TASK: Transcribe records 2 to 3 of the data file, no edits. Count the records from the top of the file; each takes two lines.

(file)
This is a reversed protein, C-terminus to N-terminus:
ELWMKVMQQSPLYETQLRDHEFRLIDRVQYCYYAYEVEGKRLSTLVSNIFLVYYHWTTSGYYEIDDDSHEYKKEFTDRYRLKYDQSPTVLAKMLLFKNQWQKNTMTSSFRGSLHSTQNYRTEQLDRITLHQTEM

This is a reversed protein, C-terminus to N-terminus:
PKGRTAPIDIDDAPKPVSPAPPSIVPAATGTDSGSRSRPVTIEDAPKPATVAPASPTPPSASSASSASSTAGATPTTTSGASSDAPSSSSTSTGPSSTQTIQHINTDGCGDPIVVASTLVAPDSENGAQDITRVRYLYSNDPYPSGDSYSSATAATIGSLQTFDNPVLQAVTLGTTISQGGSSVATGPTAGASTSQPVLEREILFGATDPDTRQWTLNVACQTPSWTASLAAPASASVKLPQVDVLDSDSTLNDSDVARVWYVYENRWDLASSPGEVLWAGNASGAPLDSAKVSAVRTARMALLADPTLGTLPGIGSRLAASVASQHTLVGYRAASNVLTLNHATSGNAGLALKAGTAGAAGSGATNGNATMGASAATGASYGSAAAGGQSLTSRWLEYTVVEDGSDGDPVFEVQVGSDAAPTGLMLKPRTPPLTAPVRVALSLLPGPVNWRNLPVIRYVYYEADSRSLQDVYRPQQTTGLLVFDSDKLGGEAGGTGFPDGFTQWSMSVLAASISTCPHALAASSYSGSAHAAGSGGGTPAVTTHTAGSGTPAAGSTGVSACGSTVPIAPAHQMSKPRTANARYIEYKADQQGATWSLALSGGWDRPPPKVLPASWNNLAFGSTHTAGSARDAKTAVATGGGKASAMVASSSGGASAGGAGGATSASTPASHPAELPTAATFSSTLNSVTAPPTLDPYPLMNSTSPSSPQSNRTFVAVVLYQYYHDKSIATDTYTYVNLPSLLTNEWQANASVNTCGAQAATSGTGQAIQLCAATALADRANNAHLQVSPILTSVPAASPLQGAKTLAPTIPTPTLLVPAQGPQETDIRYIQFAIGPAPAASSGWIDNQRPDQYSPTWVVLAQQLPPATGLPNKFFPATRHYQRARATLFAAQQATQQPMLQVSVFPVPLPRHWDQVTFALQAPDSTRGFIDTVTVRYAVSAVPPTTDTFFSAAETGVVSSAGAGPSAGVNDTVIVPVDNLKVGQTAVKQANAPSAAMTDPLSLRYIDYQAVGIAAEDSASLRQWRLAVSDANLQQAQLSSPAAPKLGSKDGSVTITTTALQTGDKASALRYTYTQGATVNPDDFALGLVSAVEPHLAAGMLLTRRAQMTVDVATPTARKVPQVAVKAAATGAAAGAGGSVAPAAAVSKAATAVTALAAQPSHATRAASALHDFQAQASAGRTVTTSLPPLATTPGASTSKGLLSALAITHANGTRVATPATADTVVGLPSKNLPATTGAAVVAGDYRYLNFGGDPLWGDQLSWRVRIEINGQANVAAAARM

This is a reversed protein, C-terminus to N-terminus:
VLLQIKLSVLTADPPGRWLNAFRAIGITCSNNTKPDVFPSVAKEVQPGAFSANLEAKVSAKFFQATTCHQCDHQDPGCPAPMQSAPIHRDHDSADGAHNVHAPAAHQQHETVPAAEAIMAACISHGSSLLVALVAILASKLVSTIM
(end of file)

This is a reversed protein, C-terminus to N-terminus:
PKGRTAPIDIDDAPKPVSPAPPSIVPAATGTDSGSRSRPVTIEDAPKPATVAPASPTPPSASSASSASSTAGATPTTTSGASSDAPSSSSTSTGPSSTQTIQHINTDGCGDPIVVASTLVAPDSENGAQDITRVRYLYSNDPYPSGDSYSSATAATIGSLQTFDNPVLQAVTLGTTISQGGSSVATGPTAGASTSQPVLEREILFGATDPDTRQWTLNVACQTPSWTASLAAPASASVKLPQVDVLDSDSTLNDSDVARVWYVYENRWDLASSPGEVLWAGNASGAPLDSAKVSAVRTARMALLADPTLGTLPGIGSRLAASVASQHTLVGYRAASNVLTLNHATSGNAGLALKAGTAGAAGSGATNGNATMGASAATGASYGSAAAGGQSLTSRWLEYTVVEDGSDGDPVFEVQVGSDAAPTGLMLKPRTPPLTAPVRVALSLLPGPVNWRNLPVIRYVYYEADSRSLQDVYRPQQTTGLLVFDSDKLGGEAGGTGFPDGFTQWSMSVLAASISTCPHALAASSYSGSAHAAGSGGGTPAVTTHTAGSGTPAAGSTGVSACGSTVPIAPAHQMSKPRTANARYIEYKADQQGATWSLALSGGWDRPPPKVLPASWNNLAFGSTHTAGSARDAKTAVATGGGKASAMVASSSGGASAGGAGGATSASTPASHPAELPTAATFSSTLNSVTAPPTLDPYPLMNSTSPSSPQSNRTFVAVVLYQYYHDKSIATDTYTYVNLPSLLTNEWQANASVNTCGAQAATSGTGQAIQLCAATALADRANNAHLQVSPILTSVPAASPLQGAKTLAPTIPTPTLLVPAQGPQETDIRYIQFAIGPAPAASSGWIDNQRPDQYSPTWVVLAQQLPPATGLPNKFFPATRHYQRARATLFAAQQATQQPMLQVSVFPVPLPRHWDQVTFALQAPDSTRGFIDTVTVRYAVSAVPPTTDTFFSAAETGVVSSAGAGPSAGVNDTVIVPVDNLKVGQTAVKQANAPSAAMTDPLSLRYIDYQAVGIAAEDSASLRQWRLAVSDANLQQAQLSSPAAPKLGSKDGSVTITTTALQTGDKASALRYTYTQGATVNPDDFALGLVSAVEPHLAAGMLLTRRAQMTVDVATPTARKVPQVAVKAAATGAAAGAGGSVAPAAAVSKAATAVTALAAQPSHATRAASALHDFQAQASAGRTVTTSLPPLATTPGASTSKGLLSALAITHANGTRVATPATADTVVGLPSKNLPATTGAAVVAGDYRYLNFGGDPLWGDQLSWRVRIEINGQANVAAAARM

This is a reversed protein, C-terminus to N-terminus:
VLLQIKLSVLTADPPGRWLNAFRAIGITCSNNTKPDVFPSVAKEVQPGAFSANLEAKVSAKFFQATTCHQCDHQDPGCPAPMQSAPIHRDHDSADGAHNVHAPAAHQQHETVPAAEAIMAACISHGSSLLVALVAILASKLVSTIM